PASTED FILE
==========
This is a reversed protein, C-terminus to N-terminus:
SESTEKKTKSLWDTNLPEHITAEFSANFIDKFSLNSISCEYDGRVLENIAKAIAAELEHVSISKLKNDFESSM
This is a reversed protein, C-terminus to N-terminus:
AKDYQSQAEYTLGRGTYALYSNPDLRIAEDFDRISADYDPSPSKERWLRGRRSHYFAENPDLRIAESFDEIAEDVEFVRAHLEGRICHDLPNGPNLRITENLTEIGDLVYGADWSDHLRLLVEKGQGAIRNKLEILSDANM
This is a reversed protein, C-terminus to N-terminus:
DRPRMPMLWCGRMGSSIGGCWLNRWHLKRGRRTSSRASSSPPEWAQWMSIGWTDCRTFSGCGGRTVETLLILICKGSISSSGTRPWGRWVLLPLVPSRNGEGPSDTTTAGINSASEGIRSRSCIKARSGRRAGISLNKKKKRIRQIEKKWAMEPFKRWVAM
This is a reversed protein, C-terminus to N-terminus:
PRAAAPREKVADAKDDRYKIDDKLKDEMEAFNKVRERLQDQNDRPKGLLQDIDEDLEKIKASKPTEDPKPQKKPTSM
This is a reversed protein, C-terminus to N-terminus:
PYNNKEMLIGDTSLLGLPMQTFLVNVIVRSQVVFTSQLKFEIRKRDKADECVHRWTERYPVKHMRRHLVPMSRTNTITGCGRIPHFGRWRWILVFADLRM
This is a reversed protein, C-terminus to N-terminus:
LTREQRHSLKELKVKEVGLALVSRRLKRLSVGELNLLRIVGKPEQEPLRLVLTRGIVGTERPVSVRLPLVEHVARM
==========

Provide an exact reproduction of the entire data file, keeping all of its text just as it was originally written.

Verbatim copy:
This is a reversed protein, C-terminus to N-terminus:
SESTEKKTKSLWDTNLPEHITAEFSANFIDKFSLNSISCEYDGRVLENIAKAIAAELEHVSISKLKNDFESSM
This is a reversed protein, C-terminus to N-terminus:
AKDYQSQAEYTLGRGTYALYSNPDLRIAEDFDRISADYDPSPSKERWLRGRRSHYFAENPDLRIAESFDEIAEDVEFVRAHLEGRICHDLPNGPNLRITENLTEIGDLVYGADWSDHLRLLVEKGQGAIRNKLEILSDANM
This is a reversed protein, C-terminus to N-terminus:
DRPRMPMLWCGRMGSSIGGCWLNRWHLKRGRRTSSRASSSPPEWAQWMSIGWTDCRTFSGCGGRTVETLLILICKGSISSSGTRPWGRWVLLPLVPSRNGEGPSDTTTAGINSASEGIRSRSCIKARSGRRAGISLNKKKKRIRQIEKKWAMEPFKRWVAM
This is a reversed protein, C-terminus to N-terminus:
PRAAAPREKVADAKDDRYKIDDKLKDEMEAFNKVRERLQDQNDRPKGLLQDIDEDLEKIKASKPTEDPKPQKKPTSM
This is a reversed protein, C-terminus to N-terminus:
PYNNKEMLIGDTSLLGLPMQTFLVNVIVRSQVVFTSQLKFEIRKRDKADECVHRWTERYPVKHMRRHLVPMSRTNTITGCGRIPHFGRWRWILVFADLRM
This is a reversed protein, C-terminus to N-terminus:
LTREQRHSLKELKVKEVGLALVSRRLKRLSVGELNLLRIVGKPEQEPLRLVLTRGIVGTERPVSVRLPLVEHVARM